Women's coalition denounces exclusion by Security Council

Source Inter Press Service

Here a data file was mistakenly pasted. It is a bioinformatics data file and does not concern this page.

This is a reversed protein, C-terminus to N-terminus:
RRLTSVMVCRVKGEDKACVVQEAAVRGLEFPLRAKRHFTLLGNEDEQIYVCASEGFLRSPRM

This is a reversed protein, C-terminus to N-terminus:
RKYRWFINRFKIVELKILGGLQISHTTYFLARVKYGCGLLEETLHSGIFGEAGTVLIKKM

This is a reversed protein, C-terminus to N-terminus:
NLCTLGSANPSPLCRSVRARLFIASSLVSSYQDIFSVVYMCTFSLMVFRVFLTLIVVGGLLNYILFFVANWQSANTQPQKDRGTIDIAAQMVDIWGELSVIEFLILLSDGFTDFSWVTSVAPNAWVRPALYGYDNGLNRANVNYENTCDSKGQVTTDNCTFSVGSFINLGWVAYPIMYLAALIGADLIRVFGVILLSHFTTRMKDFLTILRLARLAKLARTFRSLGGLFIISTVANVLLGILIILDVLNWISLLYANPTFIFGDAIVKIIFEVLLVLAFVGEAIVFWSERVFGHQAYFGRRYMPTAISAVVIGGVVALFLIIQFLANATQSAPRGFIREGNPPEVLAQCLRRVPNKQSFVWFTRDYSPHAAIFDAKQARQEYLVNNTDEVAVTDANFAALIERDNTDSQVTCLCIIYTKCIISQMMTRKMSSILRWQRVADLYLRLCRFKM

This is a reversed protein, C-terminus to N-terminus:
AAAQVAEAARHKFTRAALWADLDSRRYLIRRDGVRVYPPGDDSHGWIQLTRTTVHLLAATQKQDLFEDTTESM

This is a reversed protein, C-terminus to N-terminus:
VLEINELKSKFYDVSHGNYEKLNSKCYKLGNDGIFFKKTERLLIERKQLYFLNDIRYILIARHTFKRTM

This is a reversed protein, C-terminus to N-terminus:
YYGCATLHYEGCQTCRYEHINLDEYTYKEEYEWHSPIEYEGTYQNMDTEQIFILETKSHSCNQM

In October 2001, the United Nations Security Council endorsed a resolution recognising that women's participation is essential to sustain efforts for peace in the world. But did the international body ever ask world's women leaders to take part in the decision-making process? Activists associated with a global coalition of women's right activists say the answer is "no". "You cannot do anything [about peace-building] if women are not engaged in the decision-making process," said Mavic Cabrera-Balleza of the Global Network of Women Peacebuilders, an umbrella organisation of over 80 rights groups across the world. "If any policy is to be effectively implemented, you need to consult with women's representatives," she told IPS, after the group sent a letter to the U.N. Secretary-General Ban Ki-moon and other senior U.N. officials, as well as the member nations of the Security Council. The letter was dated Jan. 7 and released to the media on Tuesday. Its signers raised critical questions about the lack of women's participation in the Council's decision-making processes on issues related to international peace and security and called for the world body's principle organ to match its words with deeds. The Security Council resolution on women's role in peace- building, known as UNSCR 1325, envisages participation of women at all levels of decision-making.